Comics Review – November Volume 2 by Elsa Charretier and Matt Fraction

November volume 2 picks up in the immediate aftermath of the first volume that came out last year. This volume is about the same length as the first volume, coming in at about 80 pages. I think the release model for the series is pretty interesting. You'll end up with amounts to a pretty hefty graphic novel coming out in three chunks over the course of about 18 months.

Best reads of June 2020

It's a little bit early, but here are my favorite things that I read in June 2020. Most of them had been released before this month. It was a month marked by trying to focus on primarily reading work from Black creators. It was also a month marked by having difficulty focusing on reading, spending a good deal of time doomscrolling instead. Nonetheless, I still managed to read quite a bit and discovered some great works from authors old and new to me.

Reading Reflections: The March trilogy by Rep. John Lewis, Andrew Aydin, and Nate Powell

Rep. John Lewis, the Congressman serving Georgia's 5th district since 1987, is one of the most titanic figures of the United States Civil Rights movement from the 1950's and 1960's. In a trilogy of graphic novels, co-written by Andrew Aydin and illustrated by Nate Powell, Lewis recounts his involvement in the movement. Across the three books, virtually every major event during the movement is covered. This history of the battle for justice and equality for Black Americans is essential knowledge as the fight continues well into the twenty-first century. March serves as a reminder of how far the nation was able to progress due to the sheer, unrelenting will of African Americans during Rep. Lewis' life and just how far we collectively have to go.

Book Review – Star Wars: Queen’s Peril by E.K. Johnston

Queen's Peril by E.K. Johnston is the latest entry in the Disney-era line of Star Wars novels. It's the second time that Johnston has penned a novel about Queen Amidala, after writing Queen's Shadow last year. Whereas Queen's Shadow found Johnston expanding on Padmé's time in the Galactic Senate after stepping down as Queen of Naboo, Queen's Peril bookends the Padmé story by going back to the time immediately after she was elected Queen. Johnston again focuses heavily on Padmé's relationship with her handmaidens, and fans of the series are sure to recognize some familiar faces as the Queen assembles the group. Much like Queen's Shadow, Queen's Peril is mostly targeted at a YA audience.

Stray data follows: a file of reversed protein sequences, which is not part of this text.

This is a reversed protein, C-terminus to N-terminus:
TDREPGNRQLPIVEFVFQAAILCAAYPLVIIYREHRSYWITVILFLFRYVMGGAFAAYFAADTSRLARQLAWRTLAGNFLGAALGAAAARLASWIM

Book Review – The City We Became by N.K. Jemisin

The City We Became is the latest from acclaimed sci-fi/fantasy author N.K. Jemisin. Building off of the short story The City Born Great, The City We Became is a fantasy/horror novel about a group of 5 people that have been chosen by New York City to protect itself from an evil threat seeking to destroy it. When I say chosen by New York City, I'm not talking about a democratic election. Jemisin utilizes the mythos of New York City as a core fabric of the book and personifies the city to make it both a character and setting. It's something that I felt to be very unique and original.

Comics Review – Batman: Blink by Dwayne McDuffie and Val Semeiks

Batman: Blink collects issues 156-158 and issues 164-167 of the original Legends of the Dark Knight series. Originally published in 2002 and 2003, it's written by Dwyane McDuffie and drawn by Val Semeiks. There are two different stories collected here. The first is the initial 3-issue Batman: Blink storyline and the second has the pair returning to the same characters a short time later in the Legends of the Dark Knight series.

Comics Review – Bitter Root, Vol. 1 by David F. Walker, Chuck Brown, and Sanford Greene

As part of an effort to boost Black voices in the comics and book community, I'm trying to mostly only read works by Black writers and artists for the month of June. This time I pulled down one I've been looking forward to for a while. Bitter Root , Vol. 1 collects the first 5 issues of the series written by David F. Walker and Chuck Brown and drawn by Sanford Greene. A sci-fi/horror series about a family of Black monster hunters living in 1920's Harlem, it felt like a natural fit to read this month.

Comics Roundup – Week of 6/10

I'm a subscriber to both Marvel Unlimited and DC Universe, so I'm perpetually behind current releases, but I get to read just about everything from those two companies at like 10% of what it'd normally cost. Every week I peruse the "new" releases to the services and catch up on most of what gets added. This week, I figured I'd do a roundup of the comics I read that finished up some volumes and give a brief review for each. Check them out below!

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